It appears a new waste-to-energy incineration facility will become a reality for Metro Vancouver.
Metro has been pushing the idea forward for the past two years, despite strong opposition from the Fraser Valley Regional District and many Valley residents.
At risk is the Fraser Valley’s unique and sensitive air shed, and the health of residents who will breathe whatever toxins a Lower Mainland incineration plant will pump into the air.
The assurance of incineration proponents that technology can remove most of the pollutants is insufficient. Not enough is known about the dioxins and nano-particles created by burning trash.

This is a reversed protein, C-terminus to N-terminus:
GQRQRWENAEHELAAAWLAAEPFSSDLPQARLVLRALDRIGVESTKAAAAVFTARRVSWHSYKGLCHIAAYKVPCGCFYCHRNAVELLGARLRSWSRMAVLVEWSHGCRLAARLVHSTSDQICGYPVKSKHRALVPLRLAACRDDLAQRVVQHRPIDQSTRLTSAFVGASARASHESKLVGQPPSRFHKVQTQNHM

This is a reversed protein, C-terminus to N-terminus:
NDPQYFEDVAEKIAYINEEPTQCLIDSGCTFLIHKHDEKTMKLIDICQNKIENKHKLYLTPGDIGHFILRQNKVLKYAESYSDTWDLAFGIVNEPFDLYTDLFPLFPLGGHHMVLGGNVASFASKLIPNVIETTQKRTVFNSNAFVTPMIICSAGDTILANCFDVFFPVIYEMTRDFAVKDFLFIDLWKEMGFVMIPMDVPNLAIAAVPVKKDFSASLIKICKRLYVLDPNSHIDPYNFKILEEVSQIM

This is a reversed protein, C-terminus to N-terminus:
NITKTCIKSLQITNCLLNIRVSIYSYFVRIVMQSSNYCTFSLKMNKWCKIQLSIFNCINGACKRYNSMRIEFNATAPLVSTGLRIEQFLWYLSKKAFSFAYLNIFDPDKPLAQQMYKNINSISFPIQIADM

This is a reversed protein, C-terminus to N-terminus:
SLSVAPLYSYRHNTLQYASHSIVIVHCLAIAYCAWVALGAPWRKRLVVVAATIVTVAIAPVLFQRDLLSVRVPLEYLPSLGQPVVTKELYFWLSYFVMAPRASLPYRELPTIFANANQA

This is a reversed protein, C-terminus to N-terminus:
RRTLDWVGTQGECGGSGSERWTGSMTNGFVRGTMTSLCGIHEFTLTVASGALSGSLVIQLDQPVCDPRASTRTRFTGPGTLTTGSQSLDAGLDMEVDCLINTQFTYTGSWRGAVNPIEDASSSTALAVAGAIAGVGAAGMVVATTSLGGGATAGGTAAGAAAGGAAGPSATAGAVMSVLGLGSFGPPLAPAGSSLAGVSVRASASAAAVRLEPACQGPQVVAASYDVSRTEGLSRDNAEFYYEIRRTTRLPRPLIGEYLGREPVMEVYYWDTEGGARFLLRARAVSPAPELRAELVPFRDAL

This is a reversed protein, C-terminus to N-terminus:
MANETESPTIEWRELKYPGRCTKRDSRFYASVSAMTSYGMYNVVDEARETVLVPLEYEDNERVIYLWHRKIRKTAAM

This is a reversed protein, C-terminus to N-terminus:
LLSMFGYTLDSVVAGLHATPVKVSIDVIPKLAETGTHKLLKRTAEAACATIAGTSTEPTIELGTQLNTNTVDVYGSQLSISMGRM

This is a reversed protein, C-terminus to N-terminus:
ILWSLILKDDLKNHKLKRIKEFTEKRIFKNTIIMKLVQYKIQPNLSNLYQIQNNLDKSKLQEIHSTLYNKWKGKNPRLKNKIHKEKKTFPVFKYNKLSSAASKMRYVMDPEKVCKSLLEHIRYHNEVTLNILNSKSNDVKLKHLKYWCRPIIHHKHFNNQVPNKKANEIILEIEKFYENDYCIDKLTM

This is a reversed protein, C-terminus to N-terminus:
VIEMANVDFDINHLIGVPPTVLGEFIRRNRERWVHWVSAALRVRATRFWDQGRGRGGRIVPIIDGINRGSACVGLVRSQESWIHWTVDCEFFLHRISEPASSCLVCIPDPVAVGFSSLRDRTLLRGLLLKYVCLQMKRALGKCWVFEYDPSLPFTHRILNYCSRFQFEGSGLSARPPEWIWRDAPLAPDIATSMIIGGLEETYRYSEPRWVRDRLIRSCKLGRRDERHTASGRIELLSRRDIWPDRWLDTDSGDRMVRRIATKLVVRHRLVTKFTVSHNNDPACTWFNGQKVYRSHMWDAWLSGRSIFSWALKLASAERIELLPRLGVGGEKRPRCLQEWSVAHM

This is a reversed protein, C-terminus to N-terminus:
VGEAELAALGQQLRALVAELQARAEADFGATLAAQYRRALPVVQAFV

The provincial government has given its nod to the Metro plan, and while there are conditions attached to the environment minister’s approval, it means incineration will almost undoubtedly be part of future waste management for this region.
So is the fight over?
No. Opposition should, and will, continue. However, the battle lines are changing. It appears opponents now have to focus on the location of an incineration plant, rather than blocking it entirely.
As part of the consultation process, the FVRD will meet with Metro to discuss concerns, such as incineration emissions. In that regard, a proposed site in Gold River on Vancouver Island is clearly a better choice.
That may sound like NIMBYism, but the geography and wind patterns of this area dictate that the emissions of an incineration facility located anywhere in the Lower Mainland will be trapped in the Valley.
The stance has to be “not here.”
And that position has to be unified, and strong, and loud.